Louisiana State University SVM and Iberville Parish Animal Shelter/Pen Pals Animal Shelter and Adoption Center at Dixon Correctional Institute

The Louisiana State SVM took their mobile unit to two locations in order to provide spay/neuter services; Iberville Parish Animal Shelter and Pen Pals Animal Shelter and Adoption Center. Pen Pals is a program which started in the wake of Hurricane Katrina.  With so many animals needing emergency shelter after the storm, the Louisiana Department of Public Safety and Corrections and Dixon Correctional Institute (DCI) assisted by taking in these animals and training inmates to care for them.  Along with a grant to support construction of the facility, the Humane Society of the United States, the Louisiana State University SVM and DCI established a permanent shelter on the grounds of the prison. This incredible partnership provides for animals in need and rehabilitates inmates by teaching them compassion and responsibility.  The LSU vet students spayed/neutered 22 animals among both shelters and provided other basic medical care to both dogs and cats who are getting ready to find their forever homes.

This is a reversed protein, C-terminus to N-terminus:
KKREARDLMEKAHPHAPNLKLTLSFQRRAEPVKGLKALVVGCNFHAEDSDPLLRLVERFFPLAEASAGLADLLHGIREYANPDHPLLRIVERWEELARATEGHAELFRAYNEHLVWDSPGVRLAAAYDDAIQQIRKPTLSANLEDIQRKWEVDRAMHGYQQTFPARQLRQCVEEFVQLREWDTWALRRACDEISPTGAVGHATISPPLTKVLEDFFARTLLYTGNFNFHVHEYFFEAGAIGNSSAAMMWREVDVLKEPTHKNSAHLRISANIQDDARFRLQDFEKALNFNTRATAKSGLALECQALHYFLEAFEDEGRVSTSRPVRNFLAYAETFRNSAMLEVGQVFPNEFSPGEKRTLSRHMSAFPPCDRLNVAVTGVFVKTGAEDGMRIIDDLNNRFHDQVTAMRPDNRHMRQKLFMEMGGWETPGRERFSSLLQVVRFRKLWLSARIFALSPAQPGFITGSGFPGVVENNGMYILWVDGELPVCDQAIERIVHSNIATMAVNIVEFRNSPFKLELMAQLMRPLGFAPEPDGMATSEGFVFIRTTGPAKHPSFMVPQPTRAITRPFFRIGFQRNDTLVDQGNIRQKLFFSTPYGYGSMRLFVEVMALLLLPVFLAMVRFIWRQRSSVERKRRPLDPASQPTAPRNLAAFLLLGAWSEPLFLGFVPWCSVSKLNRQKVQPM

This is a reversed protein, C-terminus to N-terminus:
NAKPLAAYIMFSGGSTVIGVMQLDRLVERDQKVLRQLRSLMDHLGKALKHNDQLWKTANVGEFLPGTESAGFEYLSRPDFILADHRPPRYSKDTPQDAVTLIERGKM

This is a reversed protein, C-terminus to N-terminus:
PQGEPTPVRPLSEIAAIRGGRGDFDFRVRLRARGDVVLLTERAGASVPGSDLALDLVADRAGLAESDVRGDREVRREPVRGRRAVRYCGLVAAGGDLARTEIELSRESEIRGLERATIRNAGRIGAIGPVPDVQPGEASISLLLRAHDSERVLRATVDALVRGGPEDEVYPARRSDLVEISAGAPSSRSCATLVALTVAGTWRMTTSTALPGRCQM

Cornell University College of Veterinary Medicine

Veterinary students attending Cornell University CVM organized a clinic to provide services for clients in underserved areas of the Ithaca community.  The World Spay Day clinic provided wellness and surgical services to fifty cats.  Students enjoyed not only gaining the medical and organizational skills, but also helping the community and the pets they love.  With finances and resources stretched thin due to the pandemic, community members and students were happy to be able to participate in this valuable teaching opportunity.  Dr. Erin Henry, HSVMA faculty adviser and assistant clinical professor of shelter medicine, said this of the clinic: "Having opportunities like this, where students reinforce skills repeatedly over multiple cases in a single day, is essential to building both confident and competent future veterinarians." The Maddie's® Shelter Medicine Program at Cornell and HSVMA were proud to sponsor this year's clinic.